A large convoy of trucks heading to Ottawa to protest the federal government’s COVID-19 vaccine mandate on truck drivers is rolling through Alberta today and set to arrive in Regina this afternoon.
The “Freedom Convoy 2022,” which started from northern British Columbia on Jan. 22, arrived in Calgary, Alb., late on Jan. 23. The convoy will continue making its way through the province on Jan. 24, stopping in Medicine Hat, Swift Current, and then Regina en route to its final destination in Ottawa.
The protests come after the federal government mandated proof of vaccination for all truck drivers crossing into Canada from the United States starting Jan. 15.
Under the mandate, Canadian truck drivers must be fully vaccinated if they want to avoid a two-week quarantine upon returning to Canada. U.S. authorities announced similar requirements starting Jan. 22 for non-U.S. nationals crossing into the United States who are not vaccinated, including non-U.S. truck drivers.
Drivers from across Canada are rallying under a group called Canada Unity, which is set to stage a large demonstration in Ottawa on Jan. 29, with up to 10,000 vehicles participating.
In addition to the Western Canada route, two other routes will later join the convoy with drivers starting in Atlantic Canada to cross the eastern provinces, and a southern route beginning in Windsor, Ontario. The trucks will converge in Ottawa in what Canada Unity calls a “bear hug” of the nation’s capital.
A video posted by the group showed a large crowd of supporters gathered at the Flying J truck stop in Calgary on the morning of Jan. 24, with many chanting “What do we want? Freedom!” Some vehicles were seen carrying signs, including one that says “When injustice becomes law, resistance becomes duty.”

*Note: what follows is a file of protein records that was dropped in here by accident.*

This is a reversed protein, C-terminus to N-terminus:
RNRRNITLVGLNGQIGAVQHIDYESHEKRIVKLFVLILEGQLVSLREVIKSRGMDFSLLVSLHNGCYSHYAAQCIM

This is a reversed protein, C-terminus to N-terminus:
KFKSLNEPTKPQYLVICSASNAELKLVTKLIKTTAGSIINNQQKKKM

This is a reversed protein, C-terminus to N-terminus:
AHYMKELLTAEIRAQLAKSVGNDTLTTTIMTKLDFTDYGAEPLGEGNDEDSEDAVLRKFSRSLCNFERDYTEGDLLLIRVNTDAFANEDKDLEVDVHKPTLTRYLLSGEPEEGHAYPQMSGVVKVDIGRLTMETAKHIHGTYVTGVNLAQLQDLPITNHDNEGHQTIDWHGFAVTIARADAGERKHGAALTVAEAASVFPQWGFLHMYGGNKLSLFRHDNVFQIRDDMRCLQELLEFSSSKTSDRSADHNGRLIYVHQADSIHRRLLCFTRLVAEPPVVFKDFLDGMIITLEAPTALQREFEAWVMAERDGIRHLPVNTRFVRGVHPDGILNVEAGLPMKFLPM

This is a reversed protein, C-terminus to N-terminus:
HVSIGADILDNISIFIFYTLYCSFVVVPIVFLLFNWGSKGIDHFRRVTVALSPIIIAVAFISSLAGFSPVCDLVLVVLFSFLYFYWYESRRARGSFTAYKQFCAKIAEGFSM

The group’s GoFundMe campaign launched on Jan. 14 had grown to over $3.4 million as of Jan. 24, with more than 45,000 people making donations, and the number growing by the minute.
Experts have warned that Canada’s supply chain is already vulnerable due to pandemic disruptions, and they say the government’s vaccine mandate on cross-border truckers will worsen the shortages seen in grocery stores.
The mandate could see 10 to 15 percent, or about 12,000 to 16,000 of truck drivers off the road, estimates the Canadian Trucking Alliance (CTA), which said it does not support and strongly disapproves of the demonstrations.
Sylvain Charlebois, professor and senior director of the Agri-Food Analytics Lab at Dalhousie University, wrote on Twitter on Jan. 24 that higher logistical costs involving the supply chain “will catch up to consumers.”
“And with fewer people driving around, major buyers will be prioritised over smaller ones. Many processors will have a harder time getting the ingredients they need to manufacturer the food we buy every day, on both sides of the border,” he said.
“Higher logistical costs, like anything else involving the supply chain, will catch up to consumers. That’s the reality of supply chain economics.” https://t.co/Rks826vU41
— The Food Professor (@FoodProfessor) January 24, 2022
When asked about the inflationary impact caused by trucker shortages, Prime Minister Justin Trudeau told reporters at a press conference on Jan. 24 that the greatest risk to Canada’s supply chain is COVID-19 and that “the best way to continue to prevent interruptions in our supply chains is that everyone gets vaccinated.”